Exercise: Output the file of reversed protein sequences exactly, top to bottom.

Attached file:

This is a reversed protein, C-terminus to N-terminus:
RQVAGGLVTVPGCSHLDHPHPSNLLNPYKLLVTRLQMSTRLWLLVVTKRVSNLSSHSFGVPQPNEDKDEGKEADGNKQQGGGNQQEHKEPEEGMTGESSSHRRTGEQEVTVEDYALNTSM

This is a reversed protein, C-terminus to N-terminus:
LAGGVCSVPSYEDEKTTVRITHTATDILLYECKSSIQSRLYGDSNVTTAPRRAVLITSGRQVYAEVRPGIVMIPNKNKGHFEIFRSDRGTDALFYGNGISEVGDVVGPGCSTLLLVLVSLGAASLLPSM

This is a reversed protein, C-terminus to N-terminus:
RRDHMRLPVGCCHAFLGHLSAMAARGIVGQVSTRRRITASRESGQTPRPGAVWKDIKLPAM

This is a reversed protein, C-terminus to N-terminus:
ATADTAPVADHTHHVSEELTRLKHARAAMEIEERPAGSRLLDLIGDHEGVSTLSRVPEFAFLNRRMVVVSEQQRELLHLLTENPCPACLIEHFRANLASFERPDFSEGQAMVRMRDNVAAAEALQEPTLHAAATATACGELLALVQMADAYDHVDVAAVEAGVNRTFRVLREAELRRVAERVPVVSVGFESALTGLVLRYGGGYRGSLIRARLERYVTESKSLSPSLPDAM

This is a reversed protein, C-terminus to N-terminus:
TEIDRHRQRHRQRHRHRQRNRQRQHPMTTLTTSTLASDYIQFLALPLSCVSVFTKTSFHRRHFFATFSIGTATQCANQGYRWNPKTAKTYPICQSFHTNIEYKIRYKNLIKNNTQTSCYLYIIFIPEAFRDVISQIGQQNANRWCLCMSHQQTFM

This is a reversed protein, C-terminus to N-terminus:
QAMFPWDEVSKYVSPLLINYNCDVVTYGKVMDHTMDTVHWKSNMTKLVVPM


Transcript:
This is a reversed protein, C-terminus to N-terminus:
RQVAGGLVTVPGCSHLDHPHPSNLLNPYKLLVTRLQMSTRLWLLVVTKRVSNLSSHSFGVPQPNEDKDEGKEADGNKQQGGGNQQEHKEPEEGMTGESSSHRRTGEQEVTVEDYALNTSM

This is a reversed protein, C-terminus to N-terminus:
LAGGVCSVPSYEDEKTTVRITHTATDILLYECKSSIQSRLYGDSNVTTAPRRAVLITSGRQVYAEVRPGIVMIPNKNKGHFEIFRSDRGTDALFYGNGISEVGDVVGPGCSTLLLVLVSLGAASLLPSM

This is a reversed protein, C-terminus to N-terminus:
RRDHMRLPVGCCHAFLGHLSAMAARGIVGQVSTRRRITASRESGQTPRPGAVWKDIKLPAM

This is a reversed protein, C-terminus to N-terminus:
ATADTAPVADHTHHVSEELTRLKHARAAMEIEERPAGSRLLDLIGDHEGVSTLSRVPEFAFLNRRMVVVSEQQRELLHLLTENPCPACLIEHFRANLASFERPDFSEGQAMVRMRDNVAAAEALQEPTLHAAATATACGELLALVQMADAYDHVDVAAVEAGVNRTFRVLREAELRRVAERVPVVSVGFESALTGLVLRYGGGYRGSLIRARLERYVTESKSLSPSLPDAM

This is a reversed protein, C-terminus to N-terminus:
TEIDRHRQRHRQRHRHRQRNRQRQHPMTTLTTSTLASDYIQFLALPLSCVSVFTKTSFHRRHFFATFSIGTATQCANQGYRWNPKTAKTYPICQSFHTNIEYKIRYKNLIKNNTQTSCYLYIIFIPEAFRDVISQIGQQNANRWCLCMSHQQTFM

This is a reversed protein, C-terminus to N-terminus:
QAMFPWDEVSKYVSPLLINYNCDVVTYGKVMDHTMDTVHWKSNMTKLVVPM